Issues in comparing the speechreading abilities of hearing-impaired and hearing 15 to 16 year-old pupils
Journal/Book: Brit J Educ Psychol. 1996; 66: St Andrews House, 48, Princess Rd, East, Leicester, Leics, England LE1 7DR. British Psychological Soc. 357-365.
Abstract: The speechreading skills of 57 hearing-impaired 15 to 16-year-olds were compared with a sample of 30 hearing pupils in the same school year. Previous comparative studies have included a complete population of hearing-impaired pupils or have been confined to those who are severely-profoundly deaf. In the present study only pupils who had sufficient verbal memory to be able to repeat up to six words in a sentence were included. The test stimuli consisted of two word lists, one from the AB isophonemic word lists and the other from the New Manchester Picture Test together with a sentence list from the Manchester Speechreading (Lipreading) Test. The hearing-impaired pupils were placed full time in mainstream units for the hearing impaired and special schools for the hearing impaired. The sample also contained a small group of five who were placed in schools for children with moderate learning difficulties. The hearing-impaired group scored significantly better than the hearing group in all of the lists. Intelligence factors assessed by the Raven's Standard progressive Matrices were not a major influence except for the MLD group. The superiority of the hearing-impaired sample is attributed to a greater need for speechreading and the practice derived from it. Evidence from this study supports the view that sufficient development in memory for spoken language needs to occur for a child to maximise speechreading skills.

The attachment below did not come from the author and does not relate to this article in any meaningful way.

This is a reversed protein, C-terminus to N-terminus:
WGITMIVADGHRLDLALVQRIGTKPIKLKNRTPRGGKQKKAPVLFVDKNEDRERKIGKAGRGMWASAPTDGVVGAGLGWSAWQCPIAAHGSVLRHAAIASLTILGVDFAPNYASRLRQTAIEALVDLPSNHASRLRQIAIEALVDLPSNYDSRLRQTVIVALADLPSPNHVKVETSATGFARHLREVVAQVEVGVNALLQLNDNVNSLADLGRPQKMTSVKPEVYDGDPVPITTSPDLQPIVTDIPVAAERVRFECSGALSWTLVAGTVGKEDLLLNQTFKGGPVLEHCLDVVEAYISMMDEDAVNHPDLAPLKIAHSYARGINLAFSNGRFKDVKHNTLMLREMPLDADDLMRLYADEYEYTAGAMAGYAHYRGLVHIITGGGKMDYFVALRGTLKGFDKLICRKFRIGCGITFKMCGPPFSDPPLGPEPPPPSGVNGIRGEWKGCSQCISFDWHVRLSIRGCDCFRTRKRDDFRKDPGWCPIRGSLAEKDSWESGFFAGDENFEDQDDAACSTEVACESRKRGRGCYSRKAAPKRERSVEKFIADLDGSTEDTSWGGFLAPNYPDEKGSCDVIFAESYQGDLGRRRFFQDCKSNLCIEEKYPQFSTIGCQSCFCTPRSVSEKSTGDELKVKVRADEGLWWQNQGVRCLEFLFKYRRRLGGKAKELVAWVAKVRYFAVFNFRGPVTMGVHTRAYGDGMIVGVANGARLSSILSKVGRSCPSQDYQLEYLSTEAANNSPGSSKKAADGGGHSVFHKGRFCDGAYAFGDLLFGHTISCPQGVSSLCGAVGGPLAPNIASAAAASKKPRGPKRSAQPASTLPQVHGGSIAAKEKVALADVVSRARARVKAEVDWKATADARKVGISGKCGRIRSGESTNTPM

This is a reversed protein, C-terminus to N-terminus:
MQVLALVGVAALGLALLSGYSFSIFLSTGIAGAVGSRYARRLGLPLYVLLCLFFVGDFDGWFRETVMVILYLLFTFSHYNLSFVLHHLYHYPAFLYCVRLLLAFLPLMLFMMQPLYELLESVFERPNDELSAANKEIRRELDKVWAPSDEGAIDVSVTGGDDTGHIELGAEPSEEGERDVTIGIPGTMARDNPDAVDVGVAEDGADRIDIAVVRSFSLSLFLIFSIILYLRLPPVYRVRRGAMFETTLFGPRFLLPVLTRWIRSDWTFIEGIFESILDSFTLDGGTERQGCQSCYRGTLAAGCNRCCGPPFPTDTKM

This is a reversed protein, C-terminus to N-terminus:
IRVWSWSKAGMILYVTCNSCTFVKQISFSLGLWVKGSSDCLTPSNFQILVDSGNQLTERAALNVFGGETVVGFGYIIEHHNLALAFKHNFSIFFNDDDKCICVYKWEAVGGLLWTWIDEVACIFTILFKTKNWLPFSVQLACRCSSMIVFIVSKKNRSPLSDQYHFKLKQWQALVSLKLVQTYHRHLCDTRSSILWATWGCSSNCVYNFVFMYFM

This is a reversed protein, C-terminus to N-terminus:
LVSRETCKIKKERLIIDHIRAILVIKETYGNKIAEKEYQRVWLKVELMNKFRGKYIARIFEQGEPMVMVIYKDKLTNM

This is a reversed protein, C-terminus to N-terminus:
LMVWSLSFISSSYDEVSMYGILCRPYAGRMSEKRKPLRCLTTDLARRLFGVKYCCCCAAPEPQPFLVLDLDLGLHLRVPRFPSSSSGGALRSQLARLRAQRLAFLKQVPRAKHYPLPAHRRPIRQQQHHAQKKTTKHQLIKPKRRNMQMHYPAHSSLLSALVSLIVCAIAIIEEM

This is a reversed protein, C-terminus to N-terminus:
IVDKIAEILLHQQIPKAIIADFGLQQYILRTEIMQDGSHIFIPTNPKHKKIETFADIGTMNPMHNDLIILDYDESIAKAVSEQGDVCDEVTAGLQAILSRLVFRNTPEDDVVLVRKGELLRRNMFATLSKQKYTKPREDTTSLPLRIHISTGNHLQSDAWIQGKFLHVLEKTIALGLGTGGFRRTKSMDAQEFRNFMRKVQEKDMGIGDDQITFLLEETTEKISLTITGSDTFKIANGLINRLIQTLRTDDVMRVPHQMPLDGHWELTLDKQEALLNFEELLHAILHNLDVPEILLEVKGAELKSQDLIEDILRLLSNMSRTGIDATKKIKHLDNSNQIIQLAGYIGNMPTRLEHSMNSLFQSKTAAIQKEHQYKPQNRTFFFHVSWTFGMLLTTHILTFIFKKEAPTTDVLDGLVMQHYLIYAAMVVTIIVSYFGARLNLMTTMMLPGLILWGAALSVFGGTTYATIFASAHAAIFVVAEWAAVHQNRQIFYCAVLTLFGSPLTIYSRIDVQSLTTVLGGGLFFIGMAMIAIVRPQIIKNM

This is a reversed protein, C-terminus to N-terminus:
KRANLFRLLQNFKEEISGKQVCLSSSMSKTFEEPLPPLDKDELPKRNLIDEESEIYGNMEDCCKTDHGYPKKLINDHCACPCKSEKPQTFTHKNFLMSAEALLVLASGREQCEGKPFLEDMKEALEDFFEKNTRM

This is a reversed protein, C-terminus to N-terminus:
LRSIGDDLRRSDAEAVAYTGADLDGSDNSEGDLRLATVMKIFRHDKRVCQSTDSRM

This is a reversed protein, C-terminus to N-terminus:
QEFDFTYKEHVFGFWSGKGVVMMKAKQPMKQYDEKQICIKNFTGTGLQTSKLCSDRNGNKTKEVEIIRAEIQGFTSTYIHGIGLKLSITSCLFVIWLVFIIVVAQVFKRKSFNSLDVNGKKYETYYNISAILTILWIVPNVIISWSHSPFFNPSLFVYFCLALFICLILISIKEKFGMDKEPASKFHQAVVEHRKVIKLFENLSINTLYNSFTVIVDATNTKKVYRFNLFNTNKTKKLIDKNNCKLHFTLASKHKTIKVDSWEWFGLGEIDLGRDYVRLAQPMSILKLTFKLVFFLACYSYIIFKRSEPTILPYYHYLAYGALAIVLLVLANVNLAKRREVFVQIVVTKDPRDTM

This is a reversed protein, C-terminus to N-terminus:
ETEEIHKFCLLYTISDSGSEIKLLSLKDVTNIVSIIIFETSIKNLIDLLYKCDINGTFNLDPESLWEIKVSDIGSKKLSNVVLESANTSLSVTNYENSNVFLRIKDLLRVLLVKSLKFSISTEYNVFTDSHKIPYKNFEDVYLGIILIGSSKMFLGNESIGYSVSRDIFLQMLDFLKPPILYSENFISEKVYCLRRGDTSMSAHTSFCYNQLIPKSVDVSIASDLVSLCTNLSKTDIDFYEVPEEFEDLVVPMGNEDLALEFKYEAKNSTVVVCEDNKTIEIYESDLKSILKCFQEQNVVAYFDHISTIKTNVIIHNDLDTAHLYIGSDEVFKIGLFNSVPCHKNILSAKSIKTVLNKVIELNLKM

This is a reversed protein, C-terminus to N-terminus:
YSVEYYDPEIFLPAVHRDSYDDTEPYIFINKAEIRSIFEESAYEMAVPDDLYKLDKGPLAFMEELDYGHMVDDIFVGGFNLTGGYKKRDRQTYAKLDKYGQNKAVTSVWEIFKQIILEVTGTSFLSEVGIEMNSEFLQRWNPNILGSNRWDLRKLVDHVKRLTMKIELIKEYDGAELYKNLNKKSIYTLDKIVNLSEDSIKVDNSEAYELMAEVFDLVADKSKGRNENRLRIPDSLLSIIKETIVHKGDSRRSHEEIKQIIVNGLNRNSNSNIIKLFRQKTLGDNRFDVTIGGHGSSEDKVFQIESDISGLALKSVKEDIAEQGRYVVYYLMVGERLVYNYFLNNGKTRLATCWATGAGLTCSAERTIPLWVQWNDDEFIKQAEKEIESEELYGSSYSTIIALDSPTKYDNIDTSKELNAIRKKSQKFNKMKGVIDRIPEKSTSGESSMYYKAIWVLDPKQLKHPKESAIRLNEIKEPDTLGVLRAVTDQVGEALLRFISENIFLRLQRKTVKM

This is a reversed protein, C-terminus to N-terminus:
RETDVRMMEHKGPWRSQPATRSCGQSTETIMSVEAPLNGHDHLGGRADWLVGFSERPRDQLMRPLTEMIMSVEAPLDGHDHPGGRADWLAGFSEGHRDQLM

Note: Article R Elphick, Univ Manchester, Sch Educ, Ctr Audiol Educ Deaf & Speech Pathol, Oxford Rd, Manchester M13 9PI, Lancs, England
Keyword(s): SPEECH; INFANTS